Gaming Commission Moves Quickly to Clear Encore of Lawsuit Charges

The Massachusetts Gaming Commission (MGC)
moved quickly last week to investigate claims in a class-action lawsuit against
Encore Boston Harbor, and then announced on Thursday they felt Encore’s
practices were appropriate – that the lawsuit “conflates” state regulations on
Blackjack.

“We reviewed the claim and have
preliminarily found Encore to be in compliance for payouts on Blackjack,” said
Bruce Band, assistant director of the Investigations and Enforcement Bureau
(IEB). “The word ‘conflate’ is exactly right here. Six-to-five is used for two
things. One is a variation sub-game of Blackjack that so far hasn’t been dealt
anywhere in Massachusetts. Six-to-five is also a type of payout for someone
playing standard Blackjack if they hit a Blackjack. You need to know what they
odds are at that table if they hit a Blackjack. That’s what that is.”

The lawsuit was filed by Attorney Joshua
Garick on behalf of Richard Schuster of New York in a class-action format.
Schuster had played at the Encore and alleged that they were playing the
Blackjack game wrong, and that they were withholding change from patrons at the
electronic redemption machines.

In terms of the change machines, Band said
the machines at Encore payout dollar amounts, and then dispense certificates
for the change. Those certificates are good for one year and can be claimed at
the cashier. However, they can also be used at another slot machine.

Band said they felt that the redemption
machines were operating at standard procedures for a casino, but they suggested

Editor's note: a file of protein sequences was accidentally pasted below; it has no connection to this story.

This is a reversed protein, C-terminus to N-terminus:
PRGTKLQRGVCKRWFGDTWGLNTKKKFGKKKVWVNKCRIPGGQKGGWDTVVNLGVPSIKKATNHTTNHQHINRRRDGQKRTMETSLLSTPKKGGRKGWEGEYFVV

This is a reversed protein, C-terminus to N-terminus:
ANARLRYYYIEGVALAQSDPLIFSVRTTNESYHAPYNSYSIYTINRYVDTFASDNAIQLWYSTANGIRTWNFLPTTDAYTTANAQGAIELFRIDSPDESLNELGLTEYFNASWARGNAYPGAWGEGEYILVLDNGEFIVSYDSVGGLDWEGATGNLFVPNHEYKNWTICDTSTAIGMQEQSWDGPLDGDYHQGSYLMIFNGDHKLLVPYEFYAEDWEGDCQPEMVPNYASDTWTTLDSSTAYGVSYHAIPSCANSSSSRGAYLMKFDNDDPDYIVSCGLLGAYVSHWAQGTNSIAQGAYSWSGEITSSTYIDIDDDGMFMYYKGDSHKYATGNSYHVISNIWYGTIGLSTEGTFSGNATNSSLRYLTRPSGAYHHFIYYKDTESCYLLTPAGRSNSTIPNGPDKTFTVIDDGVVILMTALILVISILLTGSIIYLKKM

a sign be placed on the machine making it clear what is happening with the
change.

“What we did find was it probably wasn’t
stated clearly enough so they have added a sign that clearly expresses this on
the machine,” said Band.

Both claims, one on Blackjack and one on the
change machines, were refuted by the MGC. Commissioners assured everyone that
there is a state process for unclaimed winnings, and none of that money remains
or stays with Encore. It is kept in a type of escrow account, and then turned
over to the state at the end of one year.

All of it was much to the delight of Encore
officials.

“I feel the lawsuit is completely without
merit, and I was particularly interested in the issue about the redemption of
the slot tickets,” said President Bob DeSalvio. “There were allegations in
there that for some reason they thought we might be rounding to our favor. It
is completely, utterly false. Every customer gets every penny they deserve at
Encore Boston Harbor. Never would we engage in a practice that would actually
keep any of a customer’s money they deserve. There is no way, shape or form any
customer is not getting exactly what they should get. Nor is there any
opportunity at the end of the year for any unclaimed monies to come back to the
property.”

DeSalvio also said emphatically that Encore
is following all of the Blackjack rules, and the MGC agreed with that in its
report.

“The claims in the lawsuit are false and
unfounded,” he said. “They went back and looked at our procedures. They went